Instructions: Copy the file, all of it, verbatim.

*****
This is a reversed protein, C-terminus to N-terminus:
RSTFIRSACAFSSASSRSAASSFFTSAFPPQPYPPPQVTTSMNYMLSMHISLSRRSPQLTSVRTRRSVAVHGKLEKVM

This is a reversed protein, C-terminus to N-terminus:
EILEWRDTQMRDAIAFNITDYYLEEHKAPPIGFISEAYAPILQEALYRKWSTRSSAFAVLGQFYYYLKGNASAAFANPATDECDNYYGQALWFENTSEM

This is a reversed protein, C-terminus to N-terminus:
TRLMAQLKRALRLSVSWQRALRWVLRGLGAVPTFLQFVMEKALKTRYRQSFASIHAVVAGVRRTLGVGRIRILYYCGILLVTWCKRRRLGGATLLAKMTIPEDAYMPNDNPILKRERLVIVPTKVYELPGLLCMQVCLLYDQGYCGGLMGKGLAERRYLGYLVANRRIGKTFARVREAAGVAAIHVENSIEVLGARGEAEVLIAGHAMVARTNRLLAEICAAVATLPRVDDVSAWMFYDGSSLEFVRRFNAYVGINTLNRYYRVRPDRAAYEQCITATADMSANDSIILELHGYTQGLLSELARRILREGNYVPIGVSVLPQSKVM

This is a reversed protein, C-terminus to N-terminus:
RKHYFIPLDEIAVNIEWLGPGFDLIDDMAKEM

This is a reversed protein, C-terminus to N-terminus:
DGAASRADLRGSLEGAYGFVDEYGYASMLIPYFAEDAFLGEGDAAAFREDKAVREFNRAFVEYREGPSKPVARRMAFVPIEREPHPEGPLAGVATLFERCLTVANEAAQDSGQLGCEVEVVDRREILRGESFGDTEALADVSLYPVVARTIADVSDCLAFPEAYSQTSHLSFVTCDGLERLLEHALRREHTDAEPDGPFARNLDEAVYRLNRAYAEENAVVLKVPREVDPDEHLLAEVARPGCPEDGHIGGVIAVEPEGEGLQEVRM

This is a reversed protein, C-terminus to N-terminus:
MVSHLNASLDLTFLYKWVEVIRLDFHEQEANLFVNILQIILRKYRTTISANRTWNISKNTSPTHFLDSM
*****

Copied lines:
This is a reversed protein, C-terminus to N-terminus:
RSTFIRSACAFSSASSRSAASSFFTSAFPPQPYPPPQVTTSMNYMLSMHISLSRRSPQLTSVRTRRSVAVHGKLEKVM

This is a reversed protein, C-terminus to N-terminus:
EILEWRDTQMRDAIAFNITDYYLEEHKAPPIGFISEAYAPILQEALYRKWSTRSSAFAVLGQFYYYLKGNASAAFANPATDECDNYYGQALWFENTSEM

This is a reversed protein, C-terminus to N-terminus:
TRLMAQLKRALRLSVSWQRALRWVLRGLGAVPTFLQFVMEKALKTRYRQSFASIHAVVAGVRRTLGVGRIRILYYCGILLVTWCKRRRLGGATLLAKMTIPEDAYMPNDNPILKRERLVIVPTKVYELPGLLCMQVCLLYDQGYCGGLMGKGLAERRYLGYLVANRRIGKTFARVREAAGVAAIHVENSIEVLGARGEAEVLIAGHAMVARTNRLLAEICAAVATLPRVDDVSAWMFYDGSSLEFVRRFNAYVGINTLNRYYRVRPDRAAYEQCITATADMSANDSIILELHGYTQGLLSELARRILREGNYVPIGVSVLPQSKVM

This is a reversed protein, C-terminus to N-terminus:
RKHYFIPLDEIAVNIEWLGPGFDLIDDMAKEM

This is a reversed protein, C-terminus to N-terminus:
DGAASRADLRGSLEGAYGFVDEYGYASMLIPYFAEDAFLGEGDAAAFREDKAVREFNRAFVEYREGPSKPVARRMAFVPIEREPHPEGPLAGVATLFERCLTVANEAAQDSGQLGCEVEVVDRREILRGESFGDTEALADVSLYPVVARTIADVSDCLAFPEAYSQTSHLSFVTCDGLERLLEHALRREHTDAEPDGPFARNLDEAVYRLNRAYAEENAVVLKVPREVDPDEHLLAEVARPGCPEDGHIGGVIAVEPEGEGLQEVRM

This is a reversed protein, C-terminus to N-terminus:
MVSHLNASLDLTFLYKWVEVIRLDFHEQEANLFVNILQIILRKYRTTISANRTWNISKNTSPTHFLDSM